Nothing on record supports petitioners’ allegations that the giving of a notice to private respondent posed a clear and present danger to crew and vessel. He who invokes an exemption from a rule must by convincing and credible evidence show why the exemption should apply to him. On this score, petitioners failed to adduce pertinent evidence. Further, nothing on record shows that the Master, who replaced private respondent, or any other officer of M/V Rita V or of petitioners, submitted "a complete report to the manning agency substantiated by witnesses, testimonies, and any other documents" supporting a finding of clear and existing danger to the ship and the company. Hence, we are constrained to agree that the manner of dismissal by petitioners of private respondent was devoid of due process, hence illegal.

Third, as pointed out by private respondent, the present petition raises no question of law. The errors assigned by petitioners concern findings of the appellate court that sustain the conclusion of the labor tribunal. In brief, what petitioners raise are questions of fact. There is a question of fact when the doubt or difference arises as to the truth or the falsehood of the alleged facts. 25 The Supreme Court is not a trier of facts, more so in labor cases, 26 in view of the dictum that findings of fact of the NLRC are accorded great respect and even finality by this Court. Rule 45 of the Rules of Court, Section 1, 27 provides that only questions of law shall be raised, which must be distinctly set forth in the petition. A question of law exists when there is doubt or controversy as to what the law is on a certain state of facts. 28 A question of law does not involve any examination of the probative value of the evidence submitted by the parties. 29 As a general rule, in a petition for review, it is not the function of the Supreme Court to weigh all over again the evidence already considered in proceedings below.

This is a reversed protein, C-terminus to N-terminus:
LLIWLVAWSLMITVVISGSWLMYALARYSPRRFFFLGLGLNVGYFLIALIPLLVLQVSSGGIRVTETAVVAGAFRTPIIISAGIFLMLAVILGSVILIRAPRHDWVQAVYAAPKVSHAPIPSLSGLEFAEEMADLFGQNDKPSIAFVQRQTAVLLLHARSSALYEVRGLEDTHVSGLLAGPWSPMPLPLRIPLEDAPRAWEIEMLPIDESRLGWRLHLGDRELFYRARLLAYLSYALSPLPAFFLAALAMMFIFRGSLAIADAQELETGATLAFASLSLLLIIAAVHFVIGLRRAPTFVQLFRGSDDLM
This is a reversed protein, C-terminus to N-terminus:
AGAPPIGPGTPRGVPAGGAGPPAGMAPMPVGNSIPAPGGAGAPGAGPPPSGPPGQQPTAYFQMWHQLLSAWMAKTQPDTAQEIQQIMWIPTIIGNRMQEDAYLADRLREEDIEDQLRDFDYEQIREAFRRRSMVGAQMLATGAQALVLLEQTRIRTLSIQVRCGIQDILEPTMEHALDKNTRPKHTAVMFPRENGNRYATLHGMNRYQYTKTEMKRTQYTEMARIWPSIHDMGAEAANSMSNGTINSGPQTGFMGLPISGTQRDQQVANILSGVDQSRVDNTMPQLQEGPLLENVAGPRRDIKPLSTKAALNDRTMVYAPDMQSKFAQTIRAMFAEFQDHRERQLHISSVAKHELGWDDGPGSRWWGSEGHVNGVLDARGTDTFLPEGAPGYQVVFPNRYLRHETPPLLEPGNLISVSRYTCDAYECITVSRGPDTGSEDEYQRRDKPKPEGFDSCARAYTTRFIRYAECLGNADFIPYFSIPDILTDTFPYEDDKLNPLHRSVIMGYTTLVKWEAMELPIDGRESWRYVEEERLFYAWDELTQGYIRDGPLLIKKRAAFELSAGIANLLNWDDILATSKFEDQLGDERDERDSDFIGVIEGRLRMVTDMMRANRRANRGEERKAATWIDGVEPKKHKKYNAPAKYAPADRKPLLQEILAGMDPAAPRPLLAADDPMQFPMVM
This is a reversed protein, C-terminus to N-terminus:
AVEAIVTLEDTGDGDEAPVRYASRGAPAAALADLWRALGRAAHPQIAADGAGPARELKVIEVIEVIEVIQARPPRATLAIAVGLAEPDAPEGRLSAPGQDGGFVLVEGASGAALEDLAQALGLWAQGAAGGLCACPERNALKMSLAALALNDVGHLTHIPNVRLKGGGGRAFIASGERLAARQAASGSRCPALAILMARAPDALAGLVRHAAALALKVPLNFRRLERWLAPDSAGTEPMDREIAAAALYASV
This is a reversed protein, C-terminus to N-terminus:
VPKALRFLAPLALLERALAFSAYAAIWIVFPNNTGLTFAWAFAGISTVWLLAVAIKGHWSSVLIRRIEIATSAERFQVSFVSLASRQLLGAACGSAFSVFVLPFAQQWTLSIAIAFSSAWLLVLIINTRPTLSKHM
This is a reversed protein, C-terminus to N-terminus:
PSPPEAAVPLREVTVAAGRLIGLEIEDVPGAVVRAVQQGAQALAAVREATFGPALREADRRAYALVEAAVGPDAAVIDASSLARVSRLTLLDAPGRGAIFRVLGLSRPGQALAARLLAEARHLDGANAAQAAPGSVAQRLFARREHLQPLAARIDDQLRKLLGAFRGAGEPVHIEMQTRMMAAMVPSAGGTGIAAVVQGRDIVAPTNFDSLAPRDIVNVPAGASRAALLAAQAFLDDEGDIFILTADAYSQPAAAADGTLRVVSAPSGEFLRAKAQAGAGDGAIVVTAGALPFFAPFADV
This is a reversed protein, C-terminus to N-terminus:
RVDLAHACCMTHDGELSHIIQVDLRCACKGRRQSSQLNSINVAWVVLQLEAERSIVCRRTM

Private respondent, for his part, avers that the Court of Appeals erred in citing Section 10 of Republic Act No. 8042 30 as applicable to him.

Private respondent argues that his contract of employment was for six (6) months. However, he was able to work for only two (2) months because he was recalled by petitioners for transfer to another vessel. The transfer did not materialize for reasons known only to the petitioners. Hence, according to private respondent, the Court of Appeals erred when it sustained the ruling of the NLRC affirming the judgment of the Labor Arbiter that Section 10 31 of Republic Act No. 8042 applies to him. Private respondent submits that said ruling of the appellate court is contrary to prevailing jurisprudence, i.e., that the award of claims for unpaid salaries should cover the entire unexpired portion of the employment contract, which is four months, and not just three months.

In Marsaman Manning Agency, Inc. v. NLRC, 32 involving Section 10 of Republic Act No. 8042, we held:chanrob1es virtual 1aw library

[W]e cannot subscribe to the view that private respondent is entitled to three (3) months salary only. A plain reading of Sec. 10 clearly reveals that the choice of which amount to award an illegally dismissed overseas contract worker, i.e., whether his salaries for the unexpired portion of his employment contract or three (3) months salary for every year of the unexpired term, whichever is less, comes into play only when the employment contract concerned has a term of at least one (1) year or more. This is evident from the words "for every year of the unexpired term" which follows the words "salaries . . . for three months." To follow petitioners’ thinking that private respondent is entitled to three (3) months salary only simply because it is the lesser amount is to completely disregard and overlook some words used in the statute while giving effect to some. This is contrary to the well-established rule in legal hermeneutics that in interpreting a statute, care should be taken that every part or word thereof be given effect since the lawmaking body is presumed to know the meaning of the words employed in the statute and to have used them advisedly. Ut res magis valeat quam pereat. 33